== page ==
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Body Image Development

The Experts below are selected from a list of 231 Experts worldwide ranked by ideXlab platform

Eva S Lefkowitz – 1st expert on this subject based on the ideXlab platform

  • gender and racial ethnic differences in Body Image Development among college students
    Body Image, 2012
    Co-Authors: Meghan M Gillen, Eva S Lefkowitz

    Abstract:

    Abstract In the present study we used longitudinal methods to examine Body Image Development during the early part of college. Students (N = 390; 54% female) who identified as African American (32%), Latino/a American (27%), and European American (41%) completed surveys during their first, second, and third semesters at college. There were overall gender and racial/ethnic differences in all three aspects of Body Image, and both stability and change in Body Image Development. Female students’ appearance evaluation became more positive, whereas male students’ appearance evaluation showed no significant change. Individuals’ Body areas satisfaction increased over time, but remained stable when controlling for BMI. Appearance orientation did not change, and there were no racial/ethnic differences in Body Image Development. Experiences in the college environment may play a role in these trends.

  • Gender and racial/ethnic differences in Body Image Development among college students.
    Body Image, 2011
    Co-Authors: Meghan M Gillen, Eva S Lefkowitz

    Abstract:

    Abstract In the present study we used longitudinal methods to examine Body Image Development during the early part of college. Students (N = 390; 54% female) who identified as African American (32%), Latino/a American (27%), and European American (41%) completed surveys during their first, second, and third semesters at college. There were overall gender and racial/ethnic differences in all three aspects of Body Image, and both stability and change in Body Image Development. Female students’ appearance evaluation became more positive, whereas male students’ appearance evaluation showed no significant change. Individuals’ Body areas satisfaction increased over time, but remained stable when controlling for BMI. Appearance orientation did not change, and there were no racial/ethnic differences in Body Image Development. Experiences in the college environment may play a role in these trends.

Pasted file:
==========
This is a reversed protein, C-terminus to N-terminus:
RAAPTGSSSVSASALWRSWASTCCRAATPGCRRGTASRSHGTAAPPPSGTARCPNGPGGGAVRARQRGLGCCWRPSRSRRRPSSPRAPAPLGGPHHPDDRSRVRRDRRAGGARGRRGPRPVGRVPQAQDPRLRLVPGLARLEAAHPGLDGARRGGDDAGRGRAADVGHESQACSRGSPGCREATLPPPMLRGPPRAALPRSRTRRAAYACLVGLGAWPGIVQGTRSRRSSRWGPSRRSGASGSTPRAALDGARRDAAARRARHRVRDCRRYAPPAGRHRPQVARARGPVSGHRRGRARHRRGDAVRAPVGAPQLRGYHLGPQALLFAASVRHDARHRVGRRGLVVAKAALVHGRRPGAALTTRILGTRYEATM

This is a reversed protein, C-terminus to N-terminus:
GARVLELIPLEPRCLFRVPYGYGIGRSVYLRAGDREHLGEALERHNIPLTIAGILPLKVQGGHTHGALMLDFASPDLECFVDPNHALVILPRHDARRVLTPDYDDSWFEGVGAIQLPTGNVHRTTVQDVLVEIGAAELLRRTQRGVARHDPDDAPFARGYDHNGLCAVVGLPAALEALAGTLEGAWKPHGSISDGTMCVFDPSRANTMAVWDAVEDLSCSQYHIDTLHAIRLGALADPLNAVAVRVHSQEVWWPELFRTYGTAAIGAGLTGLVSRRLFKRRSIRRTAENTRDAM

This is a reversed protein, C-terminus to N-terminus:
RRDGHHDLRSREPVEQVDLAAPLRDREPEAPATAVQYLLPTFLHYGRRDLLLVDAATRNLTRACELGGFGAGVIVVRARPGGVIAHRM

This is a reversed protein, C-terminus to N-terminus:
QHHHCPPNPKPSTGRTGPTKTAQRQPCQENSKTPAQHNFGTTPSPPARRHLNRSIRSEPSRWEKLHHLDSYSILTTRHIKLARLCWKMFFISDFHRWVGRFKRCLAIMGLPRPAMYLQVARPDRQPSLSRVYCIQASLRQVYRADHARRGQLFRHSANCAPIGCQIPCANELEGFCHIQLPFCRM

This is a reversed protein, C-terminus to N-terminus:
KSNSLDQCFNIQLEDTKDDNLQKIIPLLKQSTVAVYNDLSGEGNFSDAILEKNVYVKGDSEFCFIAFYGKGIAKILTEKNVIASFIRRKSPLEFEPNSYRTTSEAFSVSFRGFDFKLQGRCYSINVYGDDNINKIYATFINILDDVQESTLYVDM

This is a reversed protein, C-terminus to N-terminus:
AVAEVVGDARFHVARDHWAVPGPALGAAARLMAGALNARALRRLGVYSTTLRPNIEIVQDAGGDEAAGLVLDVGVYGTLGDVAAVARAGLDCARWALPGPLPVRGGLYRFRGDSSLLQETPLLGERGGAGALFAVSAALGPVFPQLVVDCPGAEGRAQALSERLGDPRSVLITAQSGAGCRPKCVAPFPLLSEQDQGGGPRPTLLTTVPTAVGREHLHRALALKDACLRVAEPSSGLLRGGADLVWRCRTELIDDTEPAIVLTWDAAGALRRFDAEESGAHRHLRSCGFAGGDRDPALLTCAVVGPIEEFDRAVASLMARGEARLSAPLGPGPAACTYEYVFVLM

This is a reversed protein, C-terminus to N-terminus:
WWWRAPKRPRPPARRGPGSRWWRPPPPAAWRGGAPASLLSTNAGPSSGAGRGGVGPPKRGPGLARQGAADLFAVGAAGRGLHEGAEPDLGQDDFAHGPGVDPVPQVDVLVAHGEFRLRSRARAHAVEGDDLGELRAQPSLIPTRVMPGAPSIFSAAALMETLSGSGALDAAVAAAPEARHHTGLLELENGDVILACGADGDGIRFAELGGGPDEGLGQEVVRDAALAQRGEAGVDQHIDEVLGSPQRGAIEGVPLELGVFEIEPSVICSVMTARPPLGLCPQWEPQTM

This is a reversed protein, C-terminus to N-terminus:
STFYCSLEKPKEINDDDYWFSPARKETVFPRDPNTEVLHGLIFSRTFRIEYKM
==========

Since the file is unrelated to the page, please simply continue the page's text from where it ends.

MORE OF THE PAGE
Meghan M Gillen – 2nd expert on this subject based on the ideXlab platform

  • gender and racial ethnic differences in Body Image Development among college students
    Body Image, 2012
    Co-Authors: Meghan M Gillen, Eva S Lefkowitz

    Abstract:

    Abstract In the present study we used longitudinal methods to examine Body Image Development during the early part of college. Students (N = 390; 54% female) who identified as African American (32%), Latino/a American (27%), and European American (41%) completed surveys during their first, second, and third semesters at college. There were overall gender and racial/ethnic differences in all three aspects of Body Image, and both stability and change in Body Image Development. Female students’ appearance evaluation became more positive, whereas male students’ appearance evaluation showed no significant change. Individuals’ Body areas satisfaction increased over time, but remained stable when controlling for BMI. Appearance orientation did not change, and there were no racial/ethnic differences in Body Image Development. Experiences in the college environment may play a role in these trends.

  • Gender and racial/ethnic differences in Body Image Development among college students.
    Body Image, 2011
    Co-Authors: Meghan M Gillen, Eva S Lefkowitz

    Abstract:

    Abstract In the present study we used longitudinal methods to examine Body Image Development during the early part of college. Students (N = 390; 54% female) who identified as African American (32%), Latino/a American (27%), and European American (41%) completed surveys during their first, second, and third semesters at college. There were overall gender and racial/ethnic differences in all three aspects of Body Image, and both stability and change in Body Image Development. Female students’ appearance evaluation became more positive, whereas male students’ appearance evaluation showed no significant change. Individuals’ Body areas satisfaction increased over time, but remained stable when controlling for BMI. Appearance orientation did not change, and there were no racial/ethnic differences in Body Image Development. Experiences in the college environment may play a role in these trends.